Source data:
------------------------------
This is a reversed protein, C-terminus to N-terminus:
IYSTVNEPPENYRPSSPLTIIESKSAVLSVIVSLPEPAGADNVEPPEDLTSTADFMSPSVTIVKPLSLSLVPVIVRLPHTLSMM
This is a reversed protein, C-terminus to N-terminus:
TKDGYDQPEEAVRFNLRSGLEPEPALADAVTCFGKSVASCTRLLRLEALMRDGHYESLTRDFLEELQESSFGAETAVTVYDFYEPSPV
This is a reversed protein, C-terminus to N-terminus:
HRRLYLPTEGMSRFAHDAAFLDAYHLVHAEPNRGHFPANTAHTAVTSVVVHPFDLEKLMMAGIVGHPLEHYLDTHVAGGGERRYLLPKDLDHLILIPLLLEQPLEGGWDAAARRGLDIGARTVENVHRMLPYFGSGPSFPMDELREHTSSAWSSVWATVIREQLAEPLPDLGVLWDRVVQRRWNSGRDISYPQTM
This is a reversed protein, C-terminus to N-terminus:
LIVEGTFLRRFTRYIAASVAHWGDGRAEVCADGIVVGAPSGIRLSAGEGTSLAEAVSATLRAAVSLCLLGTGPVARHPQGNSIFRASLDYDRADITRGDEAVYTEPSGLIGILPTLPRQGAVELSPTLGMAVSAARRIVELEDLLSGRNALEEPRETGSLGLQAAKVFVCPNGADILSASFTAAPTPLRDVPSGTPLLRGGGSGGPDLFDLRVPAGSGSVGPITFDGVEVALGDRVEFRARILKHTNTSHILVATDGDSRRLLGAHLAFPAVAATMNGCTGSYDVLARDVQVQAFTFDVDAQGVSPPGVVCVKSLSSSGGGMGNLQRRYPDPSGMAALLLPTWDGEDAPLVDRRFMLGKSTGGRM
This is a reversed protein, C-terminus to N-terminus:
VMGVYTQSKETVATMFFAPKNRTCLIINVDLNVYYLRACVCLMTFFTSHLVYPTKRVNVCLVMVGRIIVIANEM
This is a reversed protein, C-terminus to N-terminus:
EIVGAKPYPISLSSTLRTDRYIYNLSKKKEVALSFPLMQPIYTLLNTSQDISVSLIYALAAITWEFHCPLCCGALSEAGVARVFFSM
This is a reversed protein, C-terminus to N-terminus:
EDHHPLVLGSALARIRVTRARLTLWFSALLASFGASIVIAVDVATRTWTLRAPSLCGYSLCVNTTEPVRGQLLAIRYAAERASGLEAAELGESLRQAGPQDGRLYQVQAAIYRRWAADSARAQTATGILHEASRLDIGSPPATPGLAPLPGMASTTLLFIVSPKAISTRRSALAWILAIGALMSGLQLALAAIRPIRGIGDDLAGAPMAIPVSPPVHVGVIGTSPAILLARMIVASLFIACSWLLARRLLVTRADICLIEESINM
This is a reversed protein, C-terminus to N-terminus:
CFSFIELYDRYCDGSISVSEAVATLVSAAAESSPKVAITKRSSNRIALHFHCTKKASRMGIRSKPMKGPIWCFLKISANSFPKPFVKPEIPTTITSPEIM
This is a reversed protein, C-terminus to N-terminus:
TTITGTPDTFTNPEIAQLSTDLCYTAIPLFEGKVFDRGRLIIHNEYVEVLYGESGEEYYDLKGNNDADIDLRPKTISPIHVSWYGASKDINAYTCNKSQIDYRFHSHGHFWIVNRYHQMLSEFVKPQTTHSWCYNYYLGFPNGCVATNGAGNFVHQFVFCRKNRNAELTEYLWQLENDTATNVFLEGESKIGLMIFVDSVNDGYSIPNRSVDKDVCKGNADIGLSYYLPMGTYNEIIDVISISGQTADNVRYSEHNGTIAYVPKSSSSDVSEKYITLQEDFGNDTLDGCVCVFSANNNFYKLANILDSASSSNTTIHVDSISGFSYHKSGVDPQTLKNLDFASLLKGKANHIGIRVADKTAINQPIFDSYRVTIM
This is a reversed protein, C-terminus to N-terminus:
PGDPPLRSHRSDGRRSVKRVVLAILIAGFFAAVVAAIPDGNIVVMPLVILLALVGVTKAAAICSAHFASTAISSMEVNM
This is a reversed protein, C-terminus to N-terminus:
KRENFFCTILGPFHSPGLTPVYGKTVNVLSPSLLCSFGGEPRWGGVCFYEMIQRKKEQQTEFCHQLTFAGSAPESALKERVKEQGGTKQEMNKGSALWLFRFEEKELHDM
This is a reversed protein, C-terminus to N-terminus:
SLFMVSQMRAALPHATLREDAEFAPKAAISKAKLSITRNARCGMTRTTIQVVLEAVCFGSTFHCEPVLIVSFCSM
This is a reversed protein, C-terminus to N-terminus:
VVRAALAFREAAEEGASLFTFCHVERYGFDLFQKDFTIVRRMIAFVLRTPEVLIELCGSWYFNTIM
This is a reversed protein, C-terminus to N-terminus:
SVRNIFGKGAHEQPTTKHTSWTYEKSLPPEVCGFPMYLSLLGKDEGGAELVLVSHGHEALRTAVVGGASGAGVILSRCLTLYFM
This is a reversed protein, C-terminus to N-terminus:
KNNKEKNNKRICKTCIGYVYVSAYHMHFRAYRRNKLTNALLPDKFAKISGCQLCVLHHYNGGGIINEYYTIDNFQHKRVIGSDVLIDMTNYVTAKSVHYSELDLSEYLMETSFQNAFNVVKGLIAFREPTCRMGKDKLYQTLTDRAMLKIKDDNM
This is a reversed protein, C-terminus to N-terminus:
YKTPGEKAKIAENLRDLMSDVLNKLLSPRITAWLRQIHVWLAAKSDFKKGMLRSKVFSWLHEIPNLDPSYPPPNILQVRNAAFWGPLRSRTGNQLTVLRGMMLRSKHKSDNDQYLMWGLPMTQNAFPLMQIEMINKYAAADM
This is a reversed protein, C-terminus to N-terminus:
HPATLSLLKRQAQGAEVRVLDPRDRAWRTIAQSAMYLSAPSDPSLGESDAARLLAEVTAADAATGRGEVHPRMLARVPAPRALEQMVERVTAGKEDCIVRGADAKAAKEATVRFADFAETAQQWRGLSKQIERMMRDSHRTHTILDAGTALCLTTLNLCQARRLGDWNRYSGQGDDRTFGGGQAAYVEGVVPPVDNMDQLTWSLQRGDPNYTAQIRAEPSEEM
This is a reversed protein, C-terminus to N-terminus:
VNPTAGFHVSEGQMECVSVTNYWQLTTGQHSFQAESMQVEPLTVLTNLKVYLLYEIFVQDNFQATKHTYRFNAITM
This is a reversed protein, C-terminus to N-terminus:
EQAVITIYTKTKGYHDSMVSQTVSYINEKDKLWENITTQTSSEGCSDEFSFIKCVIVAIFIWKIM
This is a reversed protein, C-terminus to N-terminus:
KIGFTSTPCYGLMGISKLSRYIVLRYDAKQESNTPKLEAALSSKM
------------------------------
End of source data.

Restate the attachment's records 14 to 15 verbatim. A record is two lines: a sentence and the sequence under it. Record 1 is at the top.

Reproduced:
This is a reversed protein, C-terminus to N-terminus:
SVRNIFGKGAHEQPTTKHTSWTYEKSLPPEVCGFPMYLSLLGKDEGGAELVLVSHGHEALRTAVVGGASGAGVILSRCLTLYFM
This is a reversed protein, C-terminus to N-terminus:
KNNKEKNNKRICKTCIGYVYVSAYHMHFRAYRRNKLTNALLPDKFAKISGCQLCVLHHYNGGGIINEYYTIDNFQHKRVIGSDVLIDMTNYVTAKSVHYSELDLSEYLMETSFQNAFNVVKGLIAFREPTCRMGKDKLYQTLTDRAMLKIKDDNM